Meant to post this last week, but didn’t get to it. Felix Salmon wrote a great post on how wine is one of the few things in the world you can buy for happiness. I’m fascinated by stuff like this:
The more you spend on a wine, the more you like it. It really doesn’t matter what the wine is at all. But when you’re primed to taste a wine which you know a bit about, including the fact that you spent a significant amount of money on, then you’ll find things in that bottle which you love. You can call this Emperor’s New Clothes syndrome if you want, but I like to think that there’s something real going on. After all, what you see on the label, including what you see on the price tag, is important information which can tell you a lot about what you’re drinking. And the key to any kind of connoisseurship is informed appreciation of something beautiful.
This is the messy part of branding. All those factors play into how we feel about brands, products, and just about everything else.
Last week I sent myself an email with this quote from Felix Salmon’s blog post about the media’s response to the Boston mayhem:
There’s an art to working out where to find fast and reliable information, and to judging new information in light of old information, and to judging old information in light of new information. And there’s an art to synthesizing everything you know, from hundreds of different sources, into a single coherent narrative. It’s not easy, it’s not a skill that most people have, and it’s precisely where news organizations add value.
I have been thinking (and talking) a fair amount about media literacy lately and this quote seemed to sum up the challenge really nicely. Media literacy is a very hard thing to nail down because, unlike regular literacy, it’s pretty hard to test for. Ultimately I think it’s about making sure people understand the role of media (whatever that might mean) in the way they experience and interact with the world around them. That can mean simply being aware that the order of the Google results you’re seeing are most likely not the same as mine (even for the same query) to, as Felix says, “working out where to find fast and reliable information.” Media literacy, like regular literacy I guess, is a scale (one with an ever-moving endgame, but I guess the same could be said of language).
Anyway, when I read this quote from Felix I thought of a few different games I like to play with myself that, although I never really thought of them that way, were sort of mini media-literacy tests:
The Snopes Test: When you read something, especially an email from a distant family member, you can immediately sniff out whether you’re going to be able to find an entry for it on Snopes. Knowing whether it’s been proven true or false is good for bonus points.
The GoDaddy Test: This is a funny one, and definitely less useful than the Snopes test, but it’s interesting to predict whether a random domain name someone comes up with is already taken or not.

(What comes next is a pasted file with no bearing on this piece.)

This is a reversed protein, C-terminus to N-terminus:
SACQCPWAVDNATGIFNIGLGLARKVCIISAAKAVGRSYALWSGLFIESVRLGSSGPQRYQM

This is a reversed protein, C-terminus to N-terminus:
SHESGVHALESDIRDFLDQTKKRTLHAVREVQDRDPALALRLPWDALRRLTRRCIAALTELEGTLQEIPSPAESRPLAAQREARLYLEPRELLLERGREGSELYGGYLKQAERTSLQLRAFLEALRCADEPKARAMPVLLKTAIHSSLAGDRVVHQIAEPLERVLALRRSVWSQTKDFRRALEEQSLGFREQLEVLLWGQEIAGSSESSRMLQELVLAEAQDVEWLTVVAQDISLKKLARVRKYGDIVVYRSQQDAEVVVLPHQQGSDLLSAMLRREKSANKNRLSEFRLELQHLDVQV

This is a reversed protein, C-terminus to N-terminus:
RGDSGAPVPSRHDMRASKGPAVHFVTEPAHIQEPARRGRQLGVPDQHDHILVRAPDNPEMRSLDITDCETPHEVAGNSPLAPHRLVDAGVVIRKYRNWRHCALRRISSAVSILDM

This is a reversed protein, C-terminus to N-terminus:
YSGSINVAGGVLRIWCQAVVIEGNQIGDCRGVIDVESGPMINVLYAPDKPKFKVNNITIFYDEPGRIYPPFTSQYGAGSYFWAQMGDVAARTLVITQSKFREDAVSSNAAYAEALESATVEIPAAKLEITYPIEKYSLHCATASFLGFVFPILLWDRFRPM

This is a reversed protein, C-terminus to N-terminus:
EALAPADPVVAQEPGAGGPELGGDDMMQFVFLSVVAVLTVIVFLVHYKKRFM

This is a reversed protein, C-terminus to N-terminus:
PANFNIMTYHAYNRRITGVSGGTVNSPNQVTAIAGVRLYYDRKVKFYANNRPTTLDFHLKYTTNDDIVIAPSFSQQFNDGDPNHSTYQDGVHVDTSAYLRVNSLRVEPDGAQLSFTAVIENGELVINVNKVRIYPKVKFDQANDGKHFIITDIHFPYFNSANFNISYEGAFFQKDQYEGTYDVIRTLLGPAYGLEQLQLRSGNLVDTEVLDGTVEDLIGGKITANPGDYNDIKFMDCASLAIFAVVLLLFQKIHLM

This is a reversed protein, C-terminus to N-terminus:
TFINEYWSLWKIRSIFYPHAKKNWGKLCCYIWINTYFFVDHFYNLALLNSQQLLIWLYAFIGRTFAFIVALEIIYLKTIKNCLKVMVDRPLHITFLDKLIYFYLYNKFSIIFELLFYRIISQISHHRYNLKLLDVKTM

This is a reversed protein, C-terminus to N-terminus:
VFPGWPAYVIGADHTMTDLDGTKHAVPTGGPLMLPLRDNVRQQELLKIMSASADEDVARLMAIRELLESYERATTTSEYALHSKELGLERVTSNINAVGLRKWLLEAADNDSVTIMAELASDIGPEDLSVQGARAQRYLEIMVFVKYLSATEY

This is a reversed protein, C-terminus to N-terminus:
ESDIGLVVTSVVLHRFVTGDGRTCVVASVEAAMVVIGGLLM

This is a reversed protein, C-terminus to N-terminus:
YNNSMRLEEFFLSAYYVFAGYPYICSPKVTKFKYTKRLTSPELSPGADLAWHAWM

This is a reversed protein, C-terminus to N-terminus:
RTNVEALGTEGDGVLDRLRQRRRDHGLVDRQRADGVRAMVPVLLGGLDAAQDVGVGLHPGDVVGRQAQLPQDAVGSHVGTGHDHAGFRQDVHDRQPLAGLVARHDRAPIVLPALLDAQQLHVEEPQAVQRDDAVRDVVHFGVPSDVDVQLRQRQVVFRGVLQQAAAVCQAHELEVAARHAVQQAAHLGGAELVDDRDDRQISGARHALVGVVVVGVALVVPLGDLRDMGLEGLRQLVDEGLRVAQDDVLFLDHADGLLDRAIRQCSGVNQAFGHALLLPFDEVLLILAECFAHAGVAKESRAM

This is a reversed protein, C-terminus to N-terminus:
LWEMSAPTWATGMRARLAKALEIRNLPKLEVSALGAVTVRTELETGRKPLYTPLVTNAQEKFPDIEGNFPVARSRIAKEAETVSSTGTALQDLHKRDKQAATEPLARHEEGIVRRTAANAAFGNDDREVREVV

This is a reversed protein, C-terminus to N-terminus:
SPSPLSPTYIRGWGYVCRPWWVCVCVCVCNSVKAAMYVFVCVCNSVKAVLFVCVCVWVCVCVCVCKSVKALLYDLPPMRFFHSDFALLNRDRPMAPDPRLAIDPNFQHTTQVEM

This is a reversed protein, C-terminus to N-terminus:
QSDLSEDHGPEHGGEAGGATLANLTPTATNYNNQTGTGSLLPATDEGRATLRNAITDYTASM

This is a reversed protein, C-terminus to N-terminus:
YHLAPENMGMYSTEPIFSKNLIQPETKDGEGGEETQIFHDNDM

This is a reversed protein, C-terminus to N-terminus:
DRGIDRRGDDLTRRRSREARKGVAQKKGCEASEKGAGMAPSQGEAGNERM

The Wikipedia Test: This one is actually important I think. If I gave you a random topic, say Snoop Dogg, could you predict whether or not Wikipedia would be the top result? (Bonus points if you predict the actual top result.)
Anyway, all these things help illustrate the challenge with media literacy, which is ultimately it’s an “I know it when I see it” skill. With that said, it’s one that will continue to have a larger and larger impact on culture as more people’s voices (and information) become a part of the news we all sift through on a daily basis.
Felix makes some interesting points on the value of a college education in response to a recent Newsweek piece. As more and more people question the value, I’ve been wondering about where they’re getting their math from on the fact that a degree is not worth it anymore. Felix responds:
But the math is complicated: the only thing which has been rising faster than college tuition costs is the wage premium that college graduates receive over those without a degree. A degree is becoming more important, not less, in our digital economy. And so while the cost of going to college is rising, the cost of not going to college is, arguably, rising even faster.
So apparently Jonah Lehrer plagiarize himself (or something like that). I’ve read a bit about it (not enough to have an opinion), but of course Felix Salmon has and takes the opportunity to dive into a comment from Josh Levin at Slate that Lehrer’s Frontal Cortex blog (one of my favorites) is to blame. The argument, essentially, is that if you’re “an idea man” like Lehrer a blog places too much stress on content creation.
Felix, as is frequently the case, disagrees: “Lehrer shouldn’t shut down Frontal Cortex; he should simply change it to become a real blog. And if he does that, he’s likely to find that blogs in fact are wonderful tools for generating ideas, rather than being places where your precious store of ideas gets used up in record-quick time.” What’s more, he dives in on a few suggestions for what to do with the blog and in turn makes some really interesting comments about blogging generally. I especially like his first point:
Firstly, think of it as reading, rather than writing. Lehrer is a wide-ranging polymath: he is sent, and stumbles across, all manner of interesting things every day. Right now, I suspect, he files those things away somewhere and wonders whether one day he might be able to use them for another Big Idea piece. Make the blog the place where you file them away. Those posts can be much shorter than the things Lehrer’s writing right now: basically, just an excited “hey look at this”, with maybe a short description of why it’s interesting. It’s OK if the meat of what you’re blogging is elsewhere, rather than on your own blog. In fact, that’s kind of the whole point.
I always thought of this blog as a thing I use to think out loud. It doesn’t overwhelm me because it helps me think through ideas (and in turn create new ones).